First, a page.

The Tigers drafted about as poorly as any team in the 1990s, but things have turned around since Dave Dombrowski took over in 2002, and while no one has ever accused the Tigers farm system of being deep, it’s churned out some excellent players lately. Most of the key players above are still capable of getting better, and if I redo these rankings in a couple of years, I’ll fully expect the Tigers to crack the top 15.

The Cubs acquire Rex Brothers from the Rockies

Rex Brothers Rockies

The number of people who, if you held a gun to their head, would say that “Rex Brothers” was a game show host and/or local TV news personality from the late 1970s or early 80s is not insignificant. But if you’re a Rockies fan or if spend all day thinking about baseball you know that he’s a reliever who has played in Colorado for the past five years. Now you know him as a reliever for the Cubs:

Brothers — a former Best Shape of His Life All-Star — was pretty good until he hit a brick wall in 2014 and spent most of 2015 in Triple-A. He had something of a bounceback after being called up when rosters expanded in September, but that’s not the sort of thing to excite anyone. He could be useful for the Cubs or just spring training cannon fodder and organizational depth.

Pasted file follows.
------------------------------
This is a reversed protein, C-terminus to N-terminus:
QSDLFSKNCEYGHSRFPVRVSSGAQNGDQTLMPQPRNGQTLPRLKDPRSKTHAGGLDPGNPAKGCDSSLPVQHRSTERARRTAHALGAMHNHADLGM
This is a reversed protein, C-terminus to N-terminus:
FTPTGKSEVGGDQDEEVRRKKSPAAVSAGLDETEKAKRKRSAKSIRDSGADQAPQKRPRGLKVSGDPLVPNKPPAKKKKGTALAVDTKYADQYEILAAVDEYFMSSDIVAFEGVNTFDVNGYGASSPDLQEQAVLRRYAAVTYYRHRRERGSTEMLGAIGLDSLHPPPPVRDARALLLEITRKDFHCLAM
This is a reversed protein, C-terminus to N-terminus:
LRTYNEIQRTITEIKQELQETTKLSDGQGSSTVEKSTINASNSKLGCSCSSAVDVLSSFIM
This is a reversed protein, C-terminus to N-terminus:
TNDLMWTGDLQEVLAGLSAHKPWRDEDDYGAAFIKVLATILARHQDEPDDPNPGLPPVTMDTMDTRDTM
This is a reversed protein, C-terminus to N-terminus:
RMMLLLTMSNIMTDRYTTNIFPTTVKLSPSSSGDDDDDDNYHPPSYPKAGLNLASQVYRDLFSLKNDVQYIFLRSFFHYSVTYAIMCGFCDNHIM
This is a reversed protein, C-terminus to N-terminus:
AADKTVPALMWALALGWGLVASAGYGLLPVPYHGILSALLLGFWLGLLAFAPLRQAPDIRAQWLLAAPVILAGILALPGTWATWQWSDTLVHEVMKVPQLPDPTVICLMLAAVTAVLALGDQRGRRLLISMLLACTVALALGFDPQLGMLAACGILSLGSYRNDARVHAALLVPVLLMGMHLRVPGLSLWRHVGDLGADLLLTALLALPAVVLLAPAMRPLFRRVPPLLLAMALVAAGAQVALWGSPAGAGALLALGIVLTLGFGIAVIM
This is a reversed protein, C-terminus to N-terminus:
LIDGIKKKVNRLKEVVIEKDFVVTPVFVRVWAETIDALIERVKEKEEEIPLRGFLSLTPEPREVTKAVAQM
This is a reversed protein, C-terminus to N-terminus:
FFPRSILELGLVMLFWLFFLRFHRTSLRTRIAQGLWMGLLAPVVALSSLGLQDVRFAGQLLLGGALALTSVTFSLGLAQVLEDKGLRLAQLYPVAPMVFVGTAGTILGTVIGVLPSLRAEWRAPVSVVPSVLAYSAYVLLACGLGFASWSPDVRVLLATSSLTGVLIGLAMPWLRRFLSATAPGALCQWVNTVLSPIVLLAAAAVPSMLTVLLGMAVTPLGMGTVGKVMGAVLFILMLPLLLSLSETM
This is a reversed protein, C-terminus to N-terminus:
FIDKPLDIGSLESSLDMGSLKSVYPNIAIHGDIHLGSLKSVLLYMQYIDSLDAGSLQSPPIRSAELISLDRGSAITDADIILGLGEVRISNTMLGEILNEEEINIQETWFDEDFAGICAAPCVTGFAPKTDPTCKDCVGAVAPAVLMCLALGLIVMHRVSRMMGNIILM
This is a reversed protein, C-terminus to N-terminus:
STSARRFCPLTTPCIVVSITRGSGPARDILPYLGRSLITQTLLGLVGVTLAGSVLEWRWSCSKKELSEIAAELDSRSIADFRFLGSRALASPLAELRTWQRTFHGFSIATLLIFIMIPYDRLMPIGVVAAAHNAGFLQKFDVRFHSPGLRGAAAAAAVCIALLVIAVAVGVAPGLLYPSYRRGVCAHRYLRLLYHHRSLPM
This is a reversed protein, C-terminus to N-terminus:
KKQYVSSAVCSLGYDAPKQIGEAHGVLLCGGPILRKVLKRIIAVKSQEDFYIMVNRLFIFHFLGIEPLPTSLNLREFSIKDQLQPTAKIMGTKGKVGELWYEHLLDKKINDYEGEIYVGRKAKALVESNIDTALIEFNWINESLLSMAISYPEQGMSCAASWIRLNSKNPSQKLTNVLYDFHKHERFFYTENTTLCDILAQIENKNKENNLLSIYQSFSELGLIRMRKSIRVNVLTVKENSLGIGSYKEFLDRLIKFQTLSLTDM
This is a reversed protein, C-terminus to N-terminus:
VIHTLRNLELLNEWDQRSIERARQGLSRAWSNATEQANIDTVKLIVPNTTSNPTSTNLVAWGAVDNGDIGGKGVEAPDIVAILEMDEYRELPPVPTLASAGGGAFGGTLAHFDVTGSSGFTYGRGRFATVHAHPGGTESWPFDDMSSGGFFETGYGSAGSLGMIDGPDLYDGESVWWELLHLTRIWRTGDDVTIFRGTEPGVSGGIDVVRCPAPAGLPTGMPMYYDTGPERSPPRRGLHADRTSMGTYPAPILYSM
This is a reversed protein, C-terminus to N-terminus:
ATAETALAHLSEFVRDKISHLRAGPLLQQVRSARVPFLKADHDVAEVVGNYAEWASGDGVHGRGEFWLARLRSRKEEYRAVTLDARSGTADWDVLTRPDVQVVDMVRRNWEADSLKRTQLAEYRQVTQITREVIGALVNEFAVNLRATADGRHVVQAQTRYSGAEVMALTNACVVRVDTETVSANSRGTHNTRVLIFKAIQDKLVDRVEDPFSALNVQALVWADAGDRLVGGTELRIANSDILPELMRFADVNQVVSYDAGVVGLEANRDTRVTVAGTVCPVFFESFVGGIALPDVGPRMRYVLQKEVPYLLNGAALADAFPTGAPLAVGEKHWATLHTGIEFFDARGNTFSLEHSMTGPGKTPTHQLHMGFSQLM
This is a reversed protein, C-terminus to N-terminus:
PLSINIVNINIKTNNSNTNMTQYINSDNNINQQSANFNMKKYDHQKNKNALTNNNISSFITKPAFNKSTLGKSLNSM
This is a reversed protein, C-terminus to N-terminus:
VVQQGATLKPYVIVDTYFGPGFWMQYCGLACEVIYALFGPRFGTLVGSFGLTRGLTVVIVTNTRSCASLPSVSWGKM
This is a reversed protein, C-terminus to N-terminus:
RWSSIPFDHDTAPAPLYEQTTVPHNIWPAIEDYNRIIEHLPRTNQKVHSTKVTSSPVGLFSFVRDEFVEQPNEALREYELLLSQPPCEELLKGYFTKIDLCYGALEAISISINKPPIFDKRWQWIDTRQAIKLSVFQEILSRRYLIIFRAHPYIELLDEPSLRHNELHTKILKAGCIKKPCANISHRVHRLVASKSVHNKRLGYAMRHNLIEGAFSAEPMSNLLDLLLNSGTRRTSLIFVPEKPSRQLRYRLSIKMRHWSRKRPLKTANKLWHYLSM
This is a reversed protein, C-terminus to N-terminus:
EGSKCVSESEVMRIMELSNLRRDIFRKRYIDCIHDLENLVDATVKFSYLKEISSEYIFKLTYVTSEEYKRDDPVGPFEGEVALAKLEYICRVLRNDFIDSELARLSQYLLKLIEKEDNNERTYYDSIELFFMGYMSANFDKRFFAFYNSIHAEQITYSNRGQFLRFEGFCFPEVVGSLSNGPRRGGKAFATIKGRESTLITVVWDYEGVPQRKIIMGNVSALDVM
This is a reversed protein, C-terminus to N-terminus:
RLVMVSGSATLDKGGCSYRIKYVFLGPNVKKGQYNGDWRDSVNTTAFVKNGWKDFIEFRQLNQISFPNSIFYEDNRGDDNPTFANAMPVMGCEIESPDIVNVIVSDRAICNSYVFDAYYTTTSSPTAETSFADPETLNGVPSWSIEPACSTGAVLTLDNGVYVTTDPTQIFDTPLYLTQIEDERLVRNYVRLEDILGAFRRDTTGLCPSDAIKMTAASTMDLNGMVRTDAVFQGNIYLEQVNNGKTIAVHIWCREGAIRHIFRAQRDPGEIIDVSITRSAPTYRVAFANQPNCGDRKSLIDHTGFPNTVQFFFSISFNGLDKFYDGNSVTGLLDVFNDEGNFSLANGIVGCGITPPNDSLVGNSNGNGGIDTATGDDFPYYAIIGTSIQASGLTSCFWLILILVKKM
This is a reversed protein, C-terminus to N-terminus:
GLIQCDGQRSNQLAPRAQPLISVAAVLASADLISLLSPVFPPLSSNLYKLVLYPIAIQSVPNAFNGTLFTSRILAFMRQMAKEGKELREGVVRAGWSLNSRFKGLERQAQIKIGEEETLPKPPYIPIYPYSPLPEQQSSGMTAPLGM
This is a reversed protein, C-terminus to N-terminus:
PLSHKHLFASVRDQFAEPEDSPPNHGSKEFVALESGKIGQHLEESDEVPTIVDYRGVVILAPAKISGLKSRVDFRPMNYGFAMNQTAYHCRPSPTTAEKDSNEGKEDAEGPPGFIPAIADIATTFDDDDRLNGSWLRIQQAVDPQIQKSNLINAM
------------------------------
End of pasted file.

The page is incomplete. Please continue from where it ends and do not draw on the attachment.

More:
Cabrera just turned 18 a couple of weeks ago and pitched a grand total of 14 games in the Dominican Summer League. He’s young and was a $250,000 signee from the Dominican as a 16-year-old so, by definition, he’s a project. Worth giving up Rex Brothers for him if you’re the Rockies, worth risking for some depth in the pen if you’re the Cubs.

Diamondbacks hire Dave Magadan as hitting coach

Dave Magadan Rangers
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Steve Gilbert of reports that the Diamondbacks’ new hitting coach is Dave Magadan, who “parted ways” with the Rangers last month after three years filling the same role in Texas.

Magadan also previously was the Red Sox’s hitting coach and his teams have generally done pretty well, including the Rangers scoring the third-most runs in the league this year.

He’ll have plenty of talent to work with in Arizona, as the Diamondbacks scored the second-most runs in the league led by Paul Goldschmidt, A.J. Pollock, and David Peralta. Turner Ward, who had been Arizona’s hitting coach, chose to leave the team two weeks ago.

A’s reacquire Jed Lowrie in trade with Astros

Jed Lowrie

Jed Lowrie, who was traded from the Astros to the A’s in 2013 and then re-signed with the Astros as a free agent last offseason, has now been traded back to the A’s.